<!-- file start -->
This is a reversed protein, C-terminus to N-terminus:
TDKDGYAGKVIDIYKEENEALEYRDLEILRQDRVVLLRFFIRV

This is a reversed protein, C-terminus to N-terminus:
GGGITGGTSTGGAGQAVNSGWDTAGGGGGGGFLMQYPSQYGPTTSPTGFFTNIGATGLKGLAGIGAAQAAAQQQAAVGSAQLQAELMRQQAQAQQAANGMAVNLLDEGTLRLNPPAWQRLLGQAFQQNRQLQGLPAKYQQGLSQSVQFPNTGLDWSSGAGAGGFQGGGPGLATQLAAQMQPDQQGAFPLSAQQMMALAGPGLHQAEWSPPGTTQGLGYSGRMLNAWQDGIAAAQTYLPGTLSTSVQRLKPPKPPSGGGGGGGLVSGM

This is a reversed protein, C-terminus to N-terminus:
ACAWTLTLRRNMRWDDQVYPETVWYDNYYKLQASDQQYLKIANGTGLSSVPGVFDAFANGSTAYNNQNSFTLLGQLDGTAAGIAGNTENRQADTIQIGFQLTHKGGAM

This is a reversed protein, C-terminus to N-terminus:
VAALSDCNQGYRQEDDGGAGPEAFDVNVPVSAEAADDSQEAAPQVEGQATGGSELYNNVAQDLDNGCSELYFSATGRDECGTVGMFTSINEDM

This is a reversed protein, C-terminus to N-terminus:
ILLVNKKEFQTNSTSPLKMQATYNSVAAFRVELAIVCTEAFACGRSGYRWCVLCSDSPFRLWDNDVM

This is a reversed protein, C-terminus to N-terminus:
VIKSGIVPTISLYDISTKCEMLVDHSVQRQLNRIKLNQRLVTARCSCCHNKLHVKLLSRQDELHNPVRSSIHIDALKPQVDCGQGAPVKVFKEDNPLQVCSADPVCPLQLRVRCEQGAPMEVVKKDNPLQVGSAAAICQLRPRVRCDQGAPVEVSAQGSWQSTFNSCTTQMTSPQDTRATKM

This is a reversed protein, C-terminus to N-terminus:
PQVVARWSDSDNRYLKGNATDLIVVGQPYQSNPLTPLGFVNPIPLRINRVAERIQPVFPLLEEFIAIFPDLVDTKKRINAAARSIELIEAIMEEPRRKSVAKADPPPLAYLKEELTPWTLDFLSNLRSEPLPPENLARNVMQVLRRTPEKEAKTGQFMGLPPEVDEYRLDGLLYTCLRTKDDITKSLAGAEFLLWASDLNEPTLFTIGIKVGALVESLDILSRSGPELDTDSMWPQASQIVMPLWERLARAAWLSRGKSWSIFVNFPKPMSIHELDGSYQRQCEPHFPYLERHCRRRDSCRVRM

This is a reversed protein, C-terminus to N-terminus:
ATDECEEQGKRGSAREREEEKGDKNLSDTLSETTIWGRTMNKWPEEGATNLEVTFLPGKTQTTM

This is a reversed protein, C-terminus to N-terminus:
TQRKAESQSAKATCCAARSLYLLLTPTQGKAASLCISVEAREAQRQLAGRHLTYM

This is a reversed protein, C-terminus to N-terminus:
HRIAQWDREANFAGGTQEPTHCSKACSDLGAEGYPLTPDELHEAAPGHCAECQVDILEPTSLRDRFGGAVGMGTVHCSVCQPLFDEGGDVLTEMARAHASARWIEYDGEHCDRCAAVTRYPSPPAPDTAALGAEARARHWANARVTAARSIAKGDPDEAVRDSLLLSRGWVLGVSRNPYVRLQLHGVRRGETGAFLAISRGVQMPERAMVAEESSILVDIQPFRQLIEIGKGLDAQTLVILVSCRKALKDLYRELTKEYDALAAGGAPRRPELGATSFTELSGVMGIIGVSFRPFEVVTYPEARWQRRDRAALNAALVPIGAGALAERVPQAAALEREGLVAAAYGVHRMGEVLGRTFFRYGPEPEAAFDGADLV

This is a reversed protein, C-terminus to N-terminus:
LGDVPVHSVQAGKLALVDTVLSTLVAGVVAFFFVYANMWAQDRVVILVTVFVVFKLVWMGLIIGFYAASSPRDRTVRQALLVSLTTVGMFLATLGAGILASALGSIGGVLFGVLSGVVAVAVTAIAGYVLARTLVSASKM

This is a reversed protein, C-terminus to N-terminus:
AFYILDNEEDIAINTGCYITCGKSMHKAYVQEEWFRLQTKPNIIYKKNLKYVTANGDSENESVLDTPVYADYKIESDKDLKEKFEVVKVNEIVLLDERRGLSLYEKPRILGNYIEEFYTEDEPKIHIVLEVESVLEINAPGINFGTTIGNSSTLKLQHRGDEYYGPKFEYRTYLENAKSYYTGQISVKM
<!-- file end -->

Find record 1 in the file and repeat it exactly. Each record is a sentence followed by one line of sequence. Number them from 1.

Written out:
This is a reversed protein, C-terminus to N-terminus:
TDKDGYAGKVIDIYKEENEALEYRDLEILRQDRVVLLRFFIRV